Now that you know what an LLC is and how to form one in California, it’s time to learn about the most important part of your new company: a registered agent. The registered agent is the person or entity that will be responsible for receiving and processing legal documents on behalf of your LLC. These include official communications from courts, state agencies and other entities related to lawsuits brought against your LLC.
A registered agent can be any business entity that has its own physical address in California (or anywhere else). It doesn’t have to be a lawyer or law firm—it could even be a family member who lives in California. There are lots of ways for finding a registered agent for your new LLC:
Once you’ve prepared your Articles of Organization, you’ll need to file them with the state of California. You can submit the form online or by mail. If you’re mailing in your paperwork, make sure that your address is correct on Form LLC-1 (and on any other forms), and include a check for $70 made payable to “State of California.” Mail this to:
The Secretary of State
1500 11th Street, 4th Floor
Sacramento CA 95814-3231
Form 568 is the California tax registration form. It’s due within 90 days of forming your LLC, but there’s no rush to file it right away: you have until the first day of the month following when you actually formed your LLC in order to file Form 568 electronically. You can file Form 568 using CalFile or find out more information about this process at [the State Board of Equalization website](https://www.boe.ca.gov/online_services/calfile).
The operating agreement is a document that details how the LLC will operate. It’s not legally required, but it’s a good idea to have one so that you can avoid future disputes between members. Here are some things you should include in your operating agreement:
If you have a business in California, you must have an EIN number. The IRS calls this the Federal Tax ID Number. It is vital for your business to have one, because it will help the IRS track what income tax you owe and apply it properly to your tax return.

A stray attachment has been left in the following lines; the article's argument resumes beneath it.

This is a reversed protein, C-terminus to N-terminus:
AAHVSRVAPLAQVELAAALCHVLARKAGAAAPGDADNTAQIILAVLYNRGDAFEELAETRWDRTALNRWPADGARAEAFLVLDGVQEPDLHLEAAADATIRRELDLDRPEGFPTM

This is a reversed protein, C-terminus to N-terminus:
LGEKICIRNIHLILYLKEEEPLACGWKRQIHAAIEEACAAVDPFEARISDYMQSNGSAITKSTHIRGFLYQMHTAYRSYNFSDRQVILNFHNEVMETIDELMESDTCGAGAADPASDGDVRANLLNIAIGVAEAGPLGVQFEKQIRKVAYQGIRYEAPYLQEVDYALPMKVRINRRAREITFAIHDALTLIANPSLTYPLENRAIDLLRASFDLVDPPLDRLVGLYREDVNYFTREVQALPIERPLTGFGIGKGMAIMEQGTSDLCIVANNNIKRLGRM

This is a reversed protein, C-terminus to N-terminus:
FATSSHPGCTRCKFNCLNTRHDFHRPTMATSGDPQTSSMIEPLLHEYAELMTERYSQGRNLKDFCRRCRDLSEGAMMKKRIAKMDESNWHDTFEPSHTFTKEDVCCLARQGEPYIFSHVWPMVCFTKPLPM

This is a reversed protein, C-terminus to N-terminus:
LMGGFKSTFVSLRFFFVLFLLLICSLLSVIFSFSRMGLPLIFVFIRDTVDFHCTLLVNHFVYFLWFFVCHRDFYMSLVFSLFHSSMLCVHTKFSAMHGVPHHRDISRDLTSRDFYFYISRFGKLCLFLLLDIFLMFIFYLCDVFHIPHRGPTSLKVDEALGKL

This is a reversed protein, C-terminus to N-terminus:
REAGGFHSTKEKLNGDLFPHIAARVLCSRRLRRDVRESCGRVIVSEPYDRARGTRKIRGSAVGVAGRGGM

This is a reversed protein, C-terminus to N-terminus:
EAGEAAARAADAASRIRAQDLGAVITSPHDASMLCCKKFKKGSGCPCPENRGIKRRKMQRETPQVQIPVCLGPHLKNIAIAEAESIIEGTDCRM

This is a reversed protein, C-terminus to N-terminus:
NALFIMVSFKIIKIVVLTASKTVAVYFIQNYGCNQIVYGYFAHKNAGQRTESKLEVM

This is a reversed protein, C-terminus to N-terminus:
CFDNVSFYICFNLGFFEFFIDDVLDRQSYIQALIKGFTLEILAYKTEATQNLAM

The easiest way to get this number is by applying online through the IRS website. Once they approve your LLC application, they will send you an EIN within 7-10 days of submitting your application. If you already know that creating an LLC is what’s best for you but don’t know how much it costs or how long it takes, check out our guide with all those answers here: How Much Does An LLC Cost?
If for some reason you don’t receive an EIN from the IRS after seven days from when they approved your application (which shouldn’t happen if everything went well), then contact them directly by calling 800-829-4933 or faxing 202-353-6050 (international) and ask them about why this happened.
You can form an LLC in California in a few hours, without the hassle of hiring a lawyer. You don’t have to pay any fees to the state or federal government; all that’s required is filling out some forms and sending them off.
The process is simple: fill out the forms below and send them to [email protected]
Once they receive your application, they will review it and make sure it meets all state requirements before giving you approval. If there are any changes needed (which is rare), they will send instructions on how to fix those issues. If everything checks out, within a few days you will receive approval from them by email!
We’re glad you decided to learn more about LLCs and how they work. We hope you’ve come away with a better understanding of what an LLC is, why it might be the best fit for your business and how to form one in California. If you still have questions or need help setting up an LCC in California, feel free to contact us!